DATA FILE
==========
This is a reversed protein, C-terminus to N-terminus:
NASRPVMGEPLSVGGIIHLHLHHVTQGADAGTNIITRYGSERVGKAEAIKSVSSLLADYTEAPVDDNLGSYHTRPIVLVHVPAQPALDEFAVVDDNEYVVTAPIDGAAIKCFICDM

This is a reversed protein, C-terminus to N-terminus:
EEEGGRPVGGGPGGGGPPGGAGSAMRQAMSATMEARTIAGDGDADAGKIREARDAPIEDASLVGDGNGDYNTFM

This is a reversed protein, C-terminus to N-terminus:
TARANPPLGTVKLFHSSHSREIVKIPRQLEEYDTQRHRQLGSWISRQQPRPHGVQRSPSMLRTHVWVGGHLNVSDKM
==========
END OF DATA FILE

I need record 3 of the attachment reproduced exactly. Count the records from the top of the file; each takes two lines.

This is a reversed protein, C-terminus to N-terminus:
TARANPPLGTVKLFHSSHSREIVKIPRQLEEYDTQRHRQLGSWISRQQPRPHGVQRSPSMLRTHVWVGGHLNVSDKM